The classical channel capacity ($C_{ea}$) and the quantum channel capacity ($Q$) as defined here (eqs. 1 and 2) are given by \begin{equation} C_{ea} = \text{sup}_{\rho} \Big[S(\rho) + S(\Phi_t \rho) - S(\rho,t)\Big], \end{equation} and \begin{equation} Q(\Phi_t) = \text{sup}_{\rho} \Big[ S(\Phi_t \rho) - S(\rho,t)\Big]. \end{equation} Here, $S(\cdot)$ is the von-Neumann entropy. Also, $\Phi_t \rho$ is the state evolved under the action of the map $\Phi$, and $S(\rho,t)$ is the entropy at the output of the complementary channel. The two definitions look exactly the same apart from $S(\rho)$ in the first case. How does the former correspond to classical and the late to quantum case? Further, for a pure state $\rho$, $S(\rho) = 0$, so the two definitions seem to coincide. Everything right here?


1 Answer 1


These are not really the definitions of classical and quantum capacity, as I will explain. Before doing that, let me adjust the notation being used slightly: let $\Phi:\text{L}(\mathcal{X}) \rightarrow \text{L}(\mathcal{Y})$ be the channel whose capacities we are interested in and let $\Psi:\text{L}(\mathcal{X}) \rightarrow \text{L}(\mathcal{Z})$ be a channel that is complementary to $\Phi$.

First, we define the coherent information of $\Phi$ with respect to a state $\rho \in \text{D}(\mathcal{X})$ like this: $$ \text{I}_\text{C}(\rho;\Phi) = \text{S}(\Phi(\rho)) - \text{S}(\Psi(\rho)). $$ (This value is the same for all choices of a complementary channel $\Psi$.) We then define the maximum coherent information of $\Phi$ by maximizing over all $\rho$: $$ \text{I}_\text{C}(\Phi) = \max_{\rho\in\text{D}(\mathcal{X})} \text{I}_\text{C}(\rho;\Phi). $$ This is equivalent to the expression written in the second equation of the question. (In particular, the supremum is taken over a compact set and the coherent information is continuous, so we can safely replace it by a maximum.) It is not, however, equal to the quantum capacity in general; the quantum capacity is defined in a completely different, operationally motivated way that I won't explain in this answer.

There is, however, a theorem that connects the two quantities, known alternatively as the quantum capacity theorem or the LSD theorem (named after Lloyd, Shor, and Devetak). The theorem states that the quantum capacity is given by this expression: $$ \text{Q}(\Phi) = \lim_{n\rightarrow\infty} \frac{\text{I}_{\text{C}}(\Phi^{\otimes n})}{n}. $$ This is a regularization of the maximum coherent information, and in general the regularization is requied. There are examples of channels, however, including all so-called degradable channels, for which the regularization is not required and we have $\text{Q}(\Phi) = \text{I}_{\text{C}}(\Phi)$.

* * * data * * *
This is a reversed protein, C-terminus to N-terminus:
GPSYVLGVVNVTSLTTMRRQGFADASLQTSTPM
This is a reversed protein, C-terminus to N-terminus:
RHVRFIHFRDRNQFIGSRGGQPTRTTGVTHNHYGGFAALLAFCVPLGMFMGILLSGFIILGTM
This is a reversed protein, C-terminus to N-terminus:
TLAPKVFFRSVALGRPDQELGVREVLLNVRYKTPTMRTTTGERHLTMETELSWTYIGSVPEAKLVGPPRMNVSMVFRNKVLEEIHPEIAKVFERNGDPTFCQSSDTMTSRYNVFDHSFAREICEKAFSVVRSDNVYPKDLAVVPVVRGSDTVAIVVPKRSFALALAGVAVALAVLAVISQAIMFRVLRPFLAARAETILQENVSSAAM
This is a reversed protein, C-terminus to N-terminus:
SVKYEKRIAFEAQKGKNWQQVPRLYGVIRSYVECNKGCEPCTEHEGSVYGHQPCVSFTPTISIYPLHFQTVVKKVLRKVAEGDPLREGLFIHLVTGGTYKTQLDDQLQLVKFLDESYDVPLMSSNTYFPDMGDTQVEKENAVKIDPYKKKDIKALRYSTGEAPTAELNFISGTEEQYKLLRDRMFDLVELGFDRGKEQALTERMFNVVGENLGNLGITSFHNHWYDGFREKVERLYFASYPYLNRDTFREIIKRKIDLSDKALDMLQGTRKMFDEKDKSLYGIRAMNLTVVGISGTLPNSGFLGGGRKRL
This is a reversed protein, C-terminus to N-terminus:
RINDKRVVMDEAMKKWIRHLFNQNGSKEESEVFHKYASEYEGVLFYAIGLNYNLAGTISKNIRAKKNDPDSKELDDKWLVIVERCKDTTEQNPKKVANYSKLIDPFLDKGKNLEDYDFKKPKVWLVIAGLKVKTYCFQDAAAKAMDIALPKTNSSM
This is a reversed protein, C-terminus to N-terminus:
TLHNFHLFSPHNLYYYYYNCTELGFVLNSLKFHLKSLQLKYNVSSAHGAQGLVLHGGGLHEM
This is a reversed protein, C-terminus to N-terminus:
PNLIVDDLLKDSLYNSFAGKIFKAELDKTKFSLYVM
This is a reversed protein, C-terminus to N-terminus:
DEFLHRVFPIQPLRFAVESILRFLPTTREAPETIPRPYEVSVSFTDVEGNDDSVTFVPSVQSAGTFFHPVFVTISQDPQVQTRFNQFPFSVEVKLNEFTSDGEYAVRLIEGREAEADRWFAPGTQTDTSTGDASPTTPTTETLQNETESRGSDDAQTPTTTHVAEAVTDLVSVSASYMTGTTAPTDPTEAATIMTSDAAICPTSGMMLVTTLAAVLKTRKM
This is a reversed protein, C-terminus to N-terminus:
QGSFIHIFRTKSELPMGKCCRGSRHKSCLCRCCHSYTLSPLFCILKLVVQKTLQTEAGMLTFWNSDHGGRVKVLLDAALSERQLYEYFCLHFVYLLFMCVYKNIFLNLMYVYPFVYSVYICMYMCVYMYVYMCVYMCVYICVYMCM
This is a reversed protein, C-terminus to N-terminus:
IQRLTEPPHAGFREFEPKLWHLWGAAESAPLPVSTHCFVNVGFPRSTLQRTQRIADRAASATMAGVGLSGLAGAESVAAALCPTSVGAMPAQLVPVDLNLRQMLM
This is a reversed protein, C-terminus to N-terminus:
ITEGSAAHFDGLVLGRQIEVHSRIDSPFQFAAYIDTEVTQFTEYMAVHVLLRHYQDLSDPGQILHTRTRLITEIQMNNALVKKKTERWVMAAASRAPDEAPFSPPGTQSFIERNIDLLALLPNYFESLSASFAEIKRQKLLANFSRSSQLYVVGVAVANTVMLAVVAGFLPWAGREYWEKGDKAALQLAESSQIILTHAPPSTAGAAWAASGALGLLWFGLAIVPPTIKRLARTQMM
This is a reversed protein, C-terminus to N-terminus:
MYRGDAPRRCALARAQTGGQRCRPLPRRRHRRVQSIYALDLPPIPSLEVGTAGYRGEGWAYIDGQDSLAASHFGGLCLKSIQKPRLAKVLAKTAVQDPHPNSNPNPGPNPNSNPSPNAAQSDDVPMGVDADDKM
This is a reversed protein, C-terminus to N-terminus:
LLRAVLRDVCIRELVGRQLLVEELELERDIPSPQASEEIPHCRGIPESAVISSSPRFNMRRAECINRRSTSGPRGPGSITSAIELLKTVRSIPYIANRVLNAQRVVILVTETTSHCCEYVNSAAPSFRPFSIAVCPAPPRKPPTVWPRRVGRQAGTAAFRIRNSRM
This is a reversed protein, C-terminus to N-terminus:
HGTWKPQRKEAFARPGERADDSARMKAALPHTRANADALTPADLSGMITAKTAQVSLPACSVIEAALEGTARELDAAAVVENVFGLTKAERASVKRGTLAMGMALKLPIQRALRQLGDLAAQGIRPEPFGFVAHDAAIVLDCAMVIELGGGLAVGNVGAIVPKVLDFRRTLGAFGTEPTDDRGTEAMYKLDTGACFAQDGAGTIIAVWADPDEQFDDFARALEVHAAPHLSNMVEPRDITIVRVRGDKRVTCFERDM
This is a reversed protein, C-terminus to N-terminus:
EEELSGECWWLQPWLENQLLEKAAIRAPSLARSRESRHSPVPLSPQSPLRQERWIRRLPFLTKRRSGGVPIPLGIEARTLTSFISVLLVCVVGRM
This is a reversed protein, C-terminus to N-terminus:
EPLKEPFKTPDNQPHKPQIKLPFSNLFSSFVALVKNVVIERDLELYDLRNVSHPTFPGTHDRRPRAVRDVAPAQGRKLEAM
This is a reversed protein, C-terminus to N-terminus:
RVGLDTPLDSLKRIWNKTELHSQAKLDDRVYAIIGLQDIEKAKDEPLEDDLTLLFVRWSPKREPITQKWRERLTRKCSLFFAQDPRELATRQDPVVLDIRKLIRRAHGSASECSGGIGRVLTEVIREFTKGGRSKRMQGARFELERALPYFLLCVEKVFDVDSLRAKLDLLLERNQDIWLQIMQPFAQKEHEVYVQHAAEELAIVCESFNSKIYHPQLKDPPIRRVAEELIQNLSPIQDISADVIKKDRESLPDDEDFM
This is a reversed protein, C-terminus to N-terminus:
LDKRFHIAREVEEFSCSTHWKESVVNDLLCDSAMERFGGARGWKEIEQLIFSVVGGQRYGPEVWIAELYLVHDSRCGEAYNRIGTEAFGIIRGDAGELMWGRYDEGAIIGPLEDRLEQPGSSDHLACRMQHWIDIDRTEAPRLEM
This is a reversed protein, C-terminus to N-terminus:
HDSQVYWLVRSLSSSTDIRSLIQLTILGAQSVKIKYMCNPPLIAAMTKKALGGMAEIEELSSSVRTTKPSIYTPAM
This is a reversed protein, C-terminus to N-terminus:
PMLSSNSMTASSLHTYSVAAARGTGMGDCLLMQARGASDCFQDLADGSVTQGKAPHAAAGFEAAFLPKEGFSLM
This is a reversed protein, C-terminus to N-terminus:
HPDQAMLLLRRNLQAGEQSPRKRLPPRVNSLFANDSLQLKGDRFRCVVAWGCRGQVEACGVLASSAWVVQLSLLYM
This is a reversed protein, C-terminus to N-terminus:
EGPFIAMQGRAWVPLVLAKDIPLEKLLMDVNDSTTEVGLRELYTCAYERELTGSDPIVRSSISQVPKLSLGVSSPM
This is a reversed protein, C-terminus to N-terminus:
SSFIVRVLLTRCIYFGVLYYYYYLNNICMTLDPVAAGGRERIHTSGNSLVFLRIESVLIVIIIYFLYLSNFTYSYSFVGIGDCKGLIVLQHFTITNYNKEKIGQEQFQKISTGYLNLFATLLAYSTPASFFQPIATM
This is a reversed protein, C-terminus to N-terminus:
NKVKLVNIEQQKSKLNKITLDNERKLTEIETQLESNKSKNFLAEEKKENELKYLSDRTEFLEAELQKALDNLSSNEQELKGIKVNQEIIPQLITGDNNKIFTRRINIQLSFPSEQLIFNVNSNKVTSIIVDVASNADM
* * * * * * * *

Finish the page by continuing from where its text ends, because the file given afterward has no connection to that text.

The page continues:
The other quantity under consideration is the entanglement assisted classical capacity. Again this quantity is defined in a different, operationally motivated way, but this time there is a theorem that characterizes this quantity perfectly: $$ \text{C}_{\text{E}}(\Phi) = \max_{\rho\in\text{D}(\mathcal{X})} \Bigl( \text{I}_\text{C}(\rho;\Phi) + \text{S}(\rho) \Bigr). $$ This theorem is sometimes called the entanglement assisted classical capacity theorem, and it was proved by Bennett, Shor, Smolin, and Thapliyal. It is a rare example in quantum Shannon theory where the characterization of a channel capacity does not require a regularization.

In both cases, it is helpful to see the theorems as being quantum analogues of Shannon's noisy channel coding theorem. The states $\rho$ that achieve the maximum values should really not be thought of so much as actual states that are sent through the channels, but "suggestions" for codes that stretch across multiple independent uses of $\Phi$. It is true, as the question suggests, that the values of these expressions are both zero for pure states, but the codes that these states suggest are effectively trivial and useless for transmitting information.

The proofs of both theorems are rather difficult. There are intuitive ways of thinking about the different expressions, but I don't think it is healthy to think about the term $\text{S}(\rho)$ as arising from something classical and disappearing in the quantum case. It is immediate from the definitions that the entanglement assisted classical capacity should be at least as large as the quantum capacity, but because one of these capacities is an entanglement assisted notion and the other is not, we are comparing apples with oranges to some extent. The entanglement assisted quantum capacity, for instance, is always exactly half the entanglement assisted classical capacity (and that is probably why people don't bother talking about it).


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